With declining ovarian reserve, there is advanced recruitment of follicles, and hence, an elevation in basal estradiol (E2) levels on cycle day 2 or day 3 due to an early selection of dominant follicle. However, the clinical evidence does not support its routine use in IVF patients as an ORT.[7],[30] The available evidence in young cancer survivors also suggests that basal E2 alone does not identify a declining ovarian reserve reliably.[26]

Anti-Mullerian hormone

AMH is produced by the granulosa cells within the ovarian follicles of preantral and early antral stages and is considered to be the most sensitive marker of ovarian reserve.[32],[33] Comparison of multiple markers shows that serum AMH is the earliest marker to show a decline in ovarian reserve in young cancer survivors.[11],[34] AMH is generally undetectable in those who have undergone SCT due to the occurrence of premature ovarian failure (POF). It is reduced in those with regular menstrual cycles following chemotherapy in particular with alkylating agents, indicating a higher risk of POF or reduced reproductive lifespan. This phenomenon is noted even in those who conceive.[23] Further evidence suggests that pretreatment AMH has a positive correlation to posttreatment occurrence of menses.[23] The assessment of ovarian reserve with AMH levels following chemotherapy in adolescents and young adults suggests that the ovarian age is advanced by approximately 10–12 years.[35],[36]

Antral follicle count and ovarian volume

Antral follicle count (AFC) and ovarian volume measured with transvaginal ultrasonography (TVS) are reduced in young cancer survivors with regular menstruation and ovulation in comparison to age-matched controls despite similar number of ovulatory cycles.[23],[26] Ovarian volume appears to identify treatment-related decline in ovarian reserve earlier than AFC.[26] However, the decline in AMH precedes any decline in ultrasound parameters of ovarian reserve.[34],[36] In addition, measurement of AFC and ovarian volume requires a TVS on day 2–3 of the menstrual cycle. Unlike women undergoing evaluation or treatment for infertility, its acceptance may be low in young cancer survivors.

Inhibin B

Similar to AMH, inhibin B is a direct product of granulosa cells. However, unlike AMH, it is produced by the large antral follicles. Inhibin B is not routinely used due to lack of reliable assays and availability of more robust ovarian reserve markers such as AMH.[7],[30] This view is supported by the current evidence in young cancer survivors (CS).[3]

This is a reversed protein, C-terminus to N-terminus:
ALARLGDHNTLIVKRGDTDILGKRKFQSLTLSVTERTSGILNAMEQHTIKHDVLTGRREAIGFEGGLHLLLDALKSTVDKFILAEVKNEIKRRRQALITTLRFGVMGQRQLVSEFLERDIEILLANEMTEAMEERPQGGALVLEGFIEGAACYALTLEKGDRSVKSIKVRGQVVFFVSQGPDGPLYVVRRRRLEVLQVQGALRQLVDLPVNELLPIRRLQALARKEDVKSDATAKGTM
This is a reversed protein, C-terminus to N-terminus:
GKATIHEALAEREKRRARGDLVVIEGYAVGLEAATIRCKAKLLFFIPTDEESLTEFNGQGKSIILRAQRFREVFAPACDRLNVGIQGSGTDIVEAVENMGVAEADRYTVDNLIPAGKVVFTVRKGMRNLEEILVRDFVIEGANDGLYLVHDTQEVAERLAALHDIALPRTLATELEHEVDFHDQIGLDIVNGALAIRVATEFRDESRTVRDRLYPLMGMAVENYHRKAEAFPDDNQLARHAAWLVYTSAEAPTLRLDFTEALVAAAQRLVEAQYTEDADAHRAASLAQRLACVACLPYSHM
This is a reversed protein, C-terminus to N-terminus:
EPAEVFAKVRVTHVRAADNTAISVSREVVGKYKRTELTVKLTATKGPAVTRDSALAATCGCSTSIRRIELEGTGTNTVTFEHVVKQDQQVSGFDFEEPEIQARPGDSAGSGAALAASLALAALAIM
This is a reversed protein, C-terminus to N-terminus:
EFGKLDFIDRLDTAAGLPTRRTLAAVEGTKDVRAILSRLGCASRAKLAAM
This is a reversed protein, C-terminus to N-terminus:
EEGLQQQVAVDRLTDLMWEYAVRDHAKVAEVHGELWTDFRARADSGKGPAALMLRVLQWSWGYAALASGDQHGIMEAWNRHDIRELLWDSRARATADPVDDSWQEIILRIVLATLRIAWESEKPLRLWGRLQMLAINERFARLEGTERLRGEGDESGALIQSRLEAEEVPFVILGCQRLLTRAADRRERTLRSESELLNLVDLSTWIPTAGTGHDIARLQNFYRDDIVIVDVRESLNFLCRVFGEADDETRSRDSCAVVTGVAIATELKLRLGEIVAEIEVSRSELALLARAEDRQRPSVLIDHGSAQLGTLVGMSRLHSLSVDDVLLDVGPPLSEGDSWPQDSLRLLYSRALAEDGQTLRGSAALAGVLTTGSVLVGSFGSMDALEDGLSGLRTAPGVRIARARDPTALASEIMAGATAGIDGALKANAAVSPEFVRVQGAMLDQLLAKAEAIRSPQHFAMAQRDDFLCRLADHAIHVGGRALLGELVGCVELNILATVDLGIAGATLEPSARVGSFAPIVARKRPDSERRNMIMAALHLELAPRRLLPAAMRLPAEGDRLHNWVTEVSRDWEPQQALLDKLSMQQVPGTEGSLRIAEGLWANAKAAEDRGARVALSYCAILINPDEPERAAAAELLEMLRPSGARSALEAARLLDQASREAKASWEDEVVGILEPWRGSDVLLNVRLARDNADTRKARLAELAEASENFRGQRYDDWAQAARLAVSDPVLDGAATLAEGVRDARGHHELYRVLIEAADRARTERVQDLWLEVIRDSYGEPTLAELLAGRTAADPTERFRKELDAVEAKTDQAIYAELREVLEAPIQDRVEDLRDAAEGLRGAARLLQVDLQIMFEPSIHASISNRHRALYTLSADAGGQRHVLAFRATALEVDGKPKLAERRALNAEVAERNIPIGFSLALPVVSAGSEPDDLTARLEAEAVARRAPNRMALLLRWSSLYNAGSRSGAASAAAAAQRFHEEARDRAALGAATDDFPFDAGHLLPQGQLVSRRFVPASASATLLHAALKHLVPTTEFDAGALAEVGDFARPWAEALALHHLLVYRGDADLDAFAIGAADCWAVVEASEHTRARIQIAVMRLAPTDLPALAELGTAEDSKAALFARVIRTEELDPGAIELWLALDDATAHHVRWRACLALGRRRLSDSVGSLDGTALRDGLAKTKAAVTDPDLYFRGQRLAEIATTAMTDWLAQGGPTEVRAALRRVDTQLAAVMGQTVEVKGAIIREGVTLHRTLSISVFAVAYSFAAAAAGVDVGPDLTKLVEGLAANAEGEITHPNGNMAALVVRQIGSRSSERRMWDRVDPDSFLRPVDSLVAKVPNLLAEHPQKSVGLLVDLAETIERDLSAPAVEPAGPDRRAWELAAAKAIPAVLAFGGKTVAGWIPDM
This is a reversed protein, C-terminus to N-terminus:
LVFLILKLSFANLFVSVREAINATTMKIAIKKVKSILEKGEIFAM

Studies evaluating the ovarian reserve in cancer survivors have consistently shown a discrepancy in the rate and magnitude of the decline in AMH and AFC or inhibin B.[11],[37],[38],[39] Studies utilizing multiple ORT reveal that AMH shows a rapid decline during chemotherapy, whereas AFC and inhibin B show only a modest decline, thus indicating primordial and preantral follicles being the primary target of toxicity, with relative sparing of larger follicles. Thus, while AMH, AFC, and inhibin B have similar ability to predict ovarian response to COS, the latter two are less effective in reflecting the ovarian reserve following gonadotoxic therapy.[37],[39]

AMH with its low inter and intracycle variability is preferred to AFC, which requires TVS to be performed in the early follicular phase. The tests should be used to identify those with reduced ovarian reserve to improve awareness toward prioritizing natural or treatment-related conceptions and appropriate treatment strategies, while the reasonable chance of success exists in those with reduced ovarian reserve. However, the current evidence does not support their use to predict fertility potential.

  Discussion Top

Children and young adult cancer survivors are likely to experience a reduction in ovarian reserve. This may be related to the disease process; or surgery, chemotherapy, and radiotherapy used as curative measures. Age, pretreatment ovarian reserve, type of malignancy, and treatment protocol all influence the risk of POF.[40],[41] Even though persistent amenorrhea beyond 1 year of treatment was considered as the indicator of poor ovarian reserve, it soon became apparent that large majority of young cancer survivors with regular menstrual cycles and normal FSH may have lower than the expected ovarian reserve.[3],[39]

ORT is primarily developed to predict ovarian response to COS during the ovarian reserve. Availability of very sensitive markers for the assessment of ovarian reserve such as AMH and AFC has contributed to improve our understanding of ovarian reserve. In the general population, it is well documented that there is an age related, progressive decline in ovarian reserve.[42] Studies involving one or more of ORTs have consistently shown a decline in ovarian reserve following chemotherapy or radiotherapy.[43],[44],[45],[46] Further, it is known that gonadotoxic therapy advances the ovarian age by 10–12 years.[35],[36],[43] Following an initial drop in AMH after chemotherapy, the rate of decline subsequently appears to be similar to that in the controls suggesting that the decline is related to the loss of primordial follicles rather than increased rate of follicle loss.[47],[48] There is some evidence that pretreatment AMH values >2 ng/ml are associated with a better acute posttreatment recovery of ovarian function compared to lower pretreatment levels.[41] Whether the oogonial stem cells present in the ovaries can lead to ovarian follicle and oocyte production are unknown at this time.[49]